[[Image:|right|400px|S]]The parasite, Trypanosoma cruzi, is carried by Triatomine bugs and causes Chagas Disease. The triatoma bug is a varied species, all sharing similar traits. Triatomas are usually nocturnal and feed on the blood of mammals (including humans), birds and reptiles.
Triatoma bugs have many names, reduviid bugs, kissing bugs, assassin bugs, cone-nosed bugs and blood suckers. They make themselves at home in many places such as indoors in cracks and holes, around beds and night stands, near mattresses, near pet sleeping or resting areas and where there is a rodent infestation; outdoors beneath porches, under cement, rock, wood and brush piles, under the bark of trees, in rodent nests, animal burrows, dog houses and kennels, in chicken coops.
Triatoma bugs can be found in the southern United States, Mexico, Central America and South America. In parts of Latin America the triatoma have become a serious health problem, causing Chagas Disease.
To keep triatoma bugs out of the house, seal all cracks and holes around windows, walls, roofs, doors, in and out of the house. Repair screens. Keep the area around the house clear of bushes, wood and rocks. If possible, keep outdoor lights away from the house so as not to attract bugs. If your pets are outdoors, keep them in at night. Keep all areas clean and check regularly for the presence of bugs.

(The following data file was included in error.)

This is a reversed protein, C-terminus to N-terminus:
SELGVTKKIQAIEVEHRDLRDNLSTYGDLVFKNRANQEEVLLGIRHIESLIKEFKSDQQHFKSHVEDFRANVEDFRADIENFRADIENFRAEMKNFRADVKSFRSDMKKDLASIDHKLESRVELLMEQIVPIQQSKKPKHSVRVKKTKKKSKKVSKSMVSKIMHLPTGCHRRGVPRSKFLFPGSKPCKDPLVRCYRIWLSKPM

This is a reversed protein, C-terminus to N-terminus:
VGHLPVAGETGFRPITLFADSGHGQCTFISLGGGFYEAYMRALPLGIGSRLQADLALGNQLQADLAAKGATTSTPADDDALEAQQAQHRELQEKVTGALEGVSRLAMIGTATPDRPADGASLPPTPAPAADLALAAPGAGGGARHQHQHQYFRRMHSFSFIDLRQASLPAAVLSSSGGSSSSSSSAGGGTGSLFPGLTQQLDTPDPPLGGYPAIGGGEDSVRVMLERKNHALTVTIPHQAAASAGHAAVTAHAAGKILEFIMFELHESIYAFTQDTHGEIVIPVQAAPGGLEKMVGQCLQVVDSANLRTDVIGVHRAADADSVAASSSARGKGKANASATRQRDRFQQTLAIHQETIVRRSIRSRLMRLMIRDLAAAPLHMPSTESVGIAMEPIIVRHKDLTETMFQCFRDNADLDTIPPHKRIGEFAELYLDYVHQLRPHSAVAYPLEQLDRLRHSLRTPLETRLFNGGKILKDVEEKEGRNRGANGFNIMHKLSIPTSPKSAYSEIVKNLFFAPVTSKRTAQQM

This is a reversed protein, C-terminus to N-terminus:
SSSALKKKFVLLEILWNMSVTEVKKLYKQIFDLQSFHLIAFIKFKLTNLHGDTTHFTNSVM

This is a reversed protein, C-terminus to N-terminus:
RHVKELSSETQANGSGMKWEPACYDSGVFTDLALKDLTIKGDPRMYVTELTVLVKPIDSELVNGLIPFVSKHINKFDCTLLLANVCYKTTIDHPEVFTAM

The use of synthetic pyrethroid sprays have had success in killing the bugs. Spraying areas with long-lasting insecticides appear to work too. However many of these sprays can be toxic to pets and humans as well, so great care should be taken with their use.
Transmission of Chagas Disease is through the bug’s fecal matter when it defecates while feeding on a mammal’s blood. The fecal matter carries the parasite and can enter the wound. Some people may have an allergic reaction to the bite of the triatoma bug and should seek medical help. Not all triatoma bugs carry the parasite that causes Chagas Disease. If you suspect you have found a triatoma, don’t squash it. Try catching it and placing it in a container of alcohol. Find out where you can take it to be examined.
Dogs can become infected by eating the bugs that carry the parasite or by eating infected prey. Symptoms include fever, inappetance, lethargy, swollen lymph nodes, enlarged liver or spleen. Dogs may not show any symptoms for years. However if the infection is chronic, a dog can develop dilated cardiomyopathy, a type of heart disease that can cause congestive heart failure. Sudden death can occur in dogs even before symptoms appear.
At present there is no vaccine against Chagas Disease. Medications are only effective in treating the heart problems and supporting liver function. While Chagas Disease is rare in the United States, it appears to be moving gradually north.